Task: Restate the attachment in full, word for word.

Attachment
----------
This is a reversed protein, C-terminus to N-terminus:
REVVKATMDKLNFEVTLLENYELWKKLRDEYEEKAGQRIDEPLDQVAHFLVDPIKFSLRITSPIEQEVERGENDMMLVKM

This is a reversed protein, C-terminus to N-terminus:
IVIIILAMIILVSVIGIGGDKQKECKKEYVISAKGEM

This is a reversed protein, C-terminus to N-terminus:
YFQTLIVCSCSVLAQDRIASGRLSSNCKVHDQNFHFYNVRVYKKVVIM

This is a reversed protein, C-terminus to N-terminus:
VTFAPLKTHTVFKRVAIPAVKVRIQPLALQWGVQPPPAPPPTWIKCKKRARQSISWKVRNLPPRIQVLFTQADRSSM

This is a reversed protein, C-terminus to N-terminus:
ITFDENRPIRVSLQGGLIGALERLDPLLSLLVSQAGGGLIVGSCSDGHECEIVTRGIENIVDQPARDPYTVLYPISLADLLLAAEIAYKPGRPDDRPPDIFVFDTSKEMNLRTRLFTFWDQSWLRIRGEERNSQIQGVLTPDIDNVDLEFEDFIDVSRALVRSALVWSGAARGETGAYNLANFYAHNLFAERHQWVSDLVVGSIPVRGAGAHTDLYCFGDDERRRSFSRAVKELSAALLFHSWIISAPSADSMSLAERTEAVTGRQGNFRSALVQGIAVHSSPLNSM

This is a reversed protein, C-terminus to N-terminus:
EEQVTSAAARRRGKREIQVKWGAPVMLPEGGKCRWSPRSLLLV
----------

This is a reversed protein, C-terminus to N-terminus:
REVVKATMDKLNFEVTLLENYELWKKLRDEYEEKAGQRIDEPLDQVAHFLVDPIKFSLRITSPIEQEVERGENDMMLVKM

This is a reversed protein, C-terminus to N-terminus:
IVIIILAMIILVSVIGIGGDKQKECKKEYVISAKGEM

This is a reversed protein, C-terminus to N-terminus:
YFQTLIVCSCSVLAQDRIASGRLSSNCKVHDQNFHFYNVRVYKKVVIM

This is a reversed protein, C-terminus to N-terminus:
VTFAPLKTHTVFKRVAIPAVKVRIQPLALQWGVQPPPAPPPTWIKCKKRARQSISWKVRNLPPRIQVLFTQADRSSM

This is a reversed protein, C-terminus to N-terminus:
ITFDENRPIRVSLQGGLIGALERLDPLLSLLVSQAGGGLIVGSCSDGHECEIVTRGIENIVDQPARDPYTVLYPISLADLLLAAEIAYKPGRPDDRPPDIFVFDTSKEMNLRTRLFTFWDQSWLRIRGEERNSQIQGVLTPDIDNVDLEFEDFIDVSRALVRSALVWSGAARGETGAYNLANFYAHNLFAERHQWVSDLVVGSIPVRGAGAHTDLYCFGDDERRRSFSRAVKELSAALLFHSWIISAPSADSMSLAERTEAVTGRQGNFRSALVQGIAVHSSPLNSM

This is a reversed protein, C-terminus to N-terminus:
EEQVTSAAARRRGKREIQVKWGAPVMLPEGGKCRWSPRSLLLV